Lanvin: Shine. It’s a noun. It’s a verb. It’s a high-gloss surface, and it’s what the cool kids did in middle school. It’s what we want fashion to help us do, whether literally or symbolically.
Alber Elbaz is happy to oblige. For spring he offered an audacious display of shine — aggressive, even — one that, for all its gloss and glimmer, had an intriguing dark side.
But then, it was inspired in part by a photograph of the brocade-clad women, bride included, at an orthodox Jewish wedding in Jerusalem, their grim visages suggestive of unspoken woes, “everything shining,” the designer said during a preview, “but their eyes.”
He thought, too, about the notion of the clothes as mirrors, to reflect the audience. “But that was just the idea. I also thought, ‘Let’s also bring back regular clothes. Let’s bring sportswear, let’s celebrate the individual.’” And so he did in a collection that dazzled, literally and otherwise.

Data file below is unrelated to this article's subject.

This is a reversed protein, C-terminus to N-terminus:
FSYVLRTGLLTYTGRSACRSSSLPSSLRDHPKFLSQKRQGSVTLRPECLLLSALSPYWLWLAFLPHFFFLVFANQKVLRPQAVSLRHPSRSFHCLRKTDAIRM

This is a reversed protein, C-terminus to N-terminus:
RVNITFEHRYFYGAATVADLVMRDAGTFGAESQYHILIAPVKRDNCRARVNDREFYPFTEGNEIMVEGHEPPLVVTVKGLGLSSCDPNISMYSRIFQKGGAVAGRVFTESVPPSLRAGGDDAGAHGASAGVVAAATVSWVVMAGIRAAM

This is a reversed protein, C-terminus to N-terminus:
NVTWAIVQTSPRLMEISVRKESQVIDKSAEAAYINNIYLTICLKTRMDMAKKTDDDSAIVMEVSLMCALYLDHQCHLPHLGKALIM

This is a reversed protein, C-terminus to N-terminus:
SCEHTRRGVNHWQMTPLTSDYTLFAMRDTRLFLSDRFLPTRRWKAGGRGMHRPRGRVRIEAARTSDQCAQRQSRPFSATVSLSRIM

Elbaz offered fabulously chic clothes to suit every womanly inclination: refined, sexy, elegant, butch, relaxed — everything but puerile, as his aesthetic is consummately adult. Sportswear looks were as casual as a trench over a top and skirt; androgynous tailoring paid clear respect to Saint Laurent, and an elastic-waist jumpsuit both celebrated and mocked its utilitarian roots. Dresses ranged from flappers to sheaths, to a constructed slip and even a long, dark number that swung Goth.
Uniting this tremendous diversity: the endless gloss in a vast array of fabrics — 60 of them — multiple textures of lamés, tweeds, laces, brocades and on and on in a glorious spectrum from earthy golds to the most vibrant jewel tones.
It made for a seriously risky move that could have flopped — even at the high end, shimmer can come off looking cheap. Rather, it all radiated high luxury. Elbaz may be a gentle presence, but he is one gutsy designer.